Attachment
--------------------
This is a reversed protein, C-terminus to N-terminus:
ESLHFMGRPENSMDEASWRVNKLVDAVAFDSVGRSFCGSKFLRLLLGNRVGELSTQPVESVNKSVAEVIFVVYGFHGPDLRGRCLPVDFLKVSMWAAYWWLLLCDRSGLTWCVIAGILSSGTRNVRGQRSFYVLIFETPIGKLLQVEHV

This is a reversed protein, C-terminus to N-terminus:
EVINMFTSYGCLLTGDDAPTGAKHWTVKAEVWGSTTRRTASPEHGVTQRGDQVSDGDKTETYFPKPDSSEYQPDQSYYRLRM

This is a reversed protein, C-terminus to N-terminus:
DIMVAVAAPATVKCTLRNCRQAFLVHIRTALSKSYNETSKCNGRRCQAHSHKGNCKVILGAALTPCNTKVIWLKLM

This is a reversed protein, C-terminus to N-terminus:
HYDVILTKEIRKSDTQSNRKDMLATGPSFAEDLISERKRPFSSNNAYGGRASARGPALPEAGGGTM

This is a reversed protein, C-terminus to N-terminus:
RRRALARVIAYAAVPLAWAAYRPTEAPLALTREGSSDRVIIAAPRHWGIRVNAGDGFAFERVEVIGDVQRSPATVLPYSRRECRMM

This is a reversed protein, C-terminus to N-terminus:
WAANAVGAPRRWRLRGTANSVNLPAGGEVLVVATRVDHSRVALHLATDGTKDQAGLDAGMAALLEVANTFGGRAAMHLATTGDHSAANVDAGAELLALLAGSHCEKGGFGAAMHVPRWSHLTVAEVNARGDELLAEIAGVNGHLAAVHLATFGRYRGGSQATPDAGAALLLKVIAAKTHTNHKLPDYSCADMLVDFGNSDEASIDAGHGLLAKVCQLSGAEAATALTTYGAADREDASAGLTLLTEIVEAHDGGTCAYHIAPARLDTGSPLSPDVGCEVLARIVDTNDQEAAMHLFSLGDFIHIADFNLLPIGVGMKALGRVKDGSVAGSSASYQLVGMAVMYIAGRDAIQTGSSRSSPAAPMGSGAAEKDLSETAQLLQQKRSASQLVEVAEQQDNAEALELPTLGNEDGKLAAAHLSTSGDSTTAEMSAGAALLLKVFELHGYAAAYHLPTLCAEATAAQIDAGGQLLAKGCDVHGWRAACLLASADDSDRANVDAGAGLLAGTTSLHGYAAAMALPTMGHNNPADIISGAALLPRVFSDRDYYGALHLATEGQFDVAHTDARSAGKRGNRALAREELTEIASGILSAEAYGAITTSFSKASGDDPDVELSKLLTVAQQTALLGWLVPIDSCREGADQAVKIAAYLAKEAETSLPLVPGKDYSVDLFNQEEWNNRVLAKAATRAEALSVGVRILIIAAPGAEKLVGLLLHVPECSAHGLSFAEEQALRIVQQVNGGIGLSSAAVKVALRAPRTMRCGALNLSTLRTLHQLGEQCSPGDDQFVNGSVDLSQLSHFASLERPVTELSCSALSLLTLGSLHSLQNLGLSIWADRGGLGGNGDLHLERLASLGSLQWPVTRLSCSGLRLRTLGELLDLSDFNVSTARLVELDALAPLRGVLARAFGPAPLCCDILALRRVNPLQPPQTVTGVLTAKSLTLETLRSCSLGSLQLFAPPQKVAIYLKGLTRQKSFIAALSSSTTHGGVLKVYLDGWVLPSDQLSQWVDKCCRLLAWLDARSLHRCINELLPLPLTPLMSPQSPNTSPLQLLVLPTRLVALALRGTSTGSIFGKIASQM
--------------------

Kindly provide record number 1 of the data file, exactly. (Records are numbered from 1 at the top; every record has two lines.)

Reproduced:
This is a reversed protein, C-terminus to N-terminus:
ESLHFMGRPENSMDEASWRVNKLVDAVAFDSVGRSFCGSKFLRLLLGNRVGELSTQPVESVNKSVAEVIFVVYGFHGPDLRGRCLPVDFLKVSMWAAYWWLLLCDRSGLTWCVIAGILSSGTRNVRGQRSFYVLIFETPIGKLLQVEHV